Wasserman L.A. Committee OKs Mayor Signing Bid Contract Danica Patrick Renews Healthcare Partnership DraftKings Breaking Ad Campaign ESPN Adding New College Sports Service Mariners Fire GM Jack Zduriencik 49ers Take Another Image Hit With Brooks Charge Yahoo's Forde Balances CFB, Daughter's Swim Meet Russell Wilson Clarifies Water Comments Dolphins Unveil Sun Life Stadium Renovations
SBD/October 24, 2012/FinancePrint All
Nike today announced it has reached an agreement to sell its Umbro brand to Iconix Brand Group for $225M. The transaction is expected to close by year's end. Nike earlier this year announced its intentions to divest of Umbro and Cole Haan. Nike President & CEO Mark Parker said, "Umbro has a great heritage, but ultimately, as our category strategy has evolved, we believe Nike Football can serve the needs of footballers both on and off the pitch” (THE DAILY). In Portland, Allan Brettman notes Nike “recently announced it had signed England's national soccer team to a footwear and apparel deal.” The announcement was “curious as Umbro had been the team's supplier for years and that partnership had been perceived as one of the selling points for Umbro.” Nike announced its Umbro purchase in October ‘07 and “completed it in 2008” for $565M in cash. The purchase was the “first and only acquisition for Parker" since his appointment in '06 Credit Suisse analyst Christian Buss noted when the Umbro and Cole Haan sales plans were announced that Umbro's revenue “declined about 19 percent” from $276M to $224M between ‘06 and ‘11 “because of its lesser role in the competition between Nike and Adidas soccer brands” (Portland OREGONIAN, 10/24).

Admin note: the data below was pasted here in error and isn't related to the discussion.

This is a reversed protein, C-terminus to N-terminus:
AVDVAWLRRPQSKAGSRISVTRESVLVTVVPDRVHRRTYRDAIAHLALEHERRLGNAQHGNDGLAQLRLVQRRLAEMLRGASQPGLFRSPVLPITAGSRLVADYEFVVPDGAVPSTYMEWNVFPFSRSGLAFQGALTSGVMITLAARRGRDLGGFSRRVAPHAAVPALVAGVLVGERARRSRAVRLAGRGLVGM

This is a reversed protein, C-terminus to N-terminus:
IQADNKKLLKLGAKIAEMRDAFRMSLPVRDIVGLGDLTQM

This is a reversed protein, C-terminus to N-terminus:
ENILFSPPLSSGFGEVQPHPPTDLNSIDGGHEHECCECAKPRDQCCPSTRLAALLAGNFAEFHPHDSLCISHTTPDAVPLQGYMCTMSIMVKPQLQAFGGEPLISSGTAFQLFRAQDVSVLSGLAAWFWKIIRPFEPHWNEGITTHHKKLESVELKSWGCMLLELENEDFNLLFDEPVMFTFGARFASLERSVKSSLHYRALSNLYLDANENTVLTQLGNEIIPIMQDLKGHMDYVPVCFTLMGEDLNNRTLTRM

STILL KICKIN' IT: In N.Y., Michael de la Merced writes selling Umbro “will not leave the company without a presence in the global soccer market: it still sells the Nike Football line of gear” (NYTIMES.com, 10/24). The WALL STREET JOURNAL’s Shelly Banjo reports Iconix “owns or licenses more than two dozen brands,” including Ed Hardy and Candies, and “had bought Starter from Nike in 2007.” Nike over the past few years has been “unloading its smaller brands to focus on its namesake and Jordan brands” (WSJ.com, 10/24).
STILL A BUYER: Nike yesterday indicated that it “made a minority investment in LLamasoft Inc., a Michigan software company that makes supply chain and transportation design software.” In Portland, Erik Siemers noted the companies will “work together to co-develop products capable of making Nike's global supply chain operations more efficient and environmentally sustainable.” The terms of Nike's investment were not disclosed (BIZJOURNALS.com, 10/23).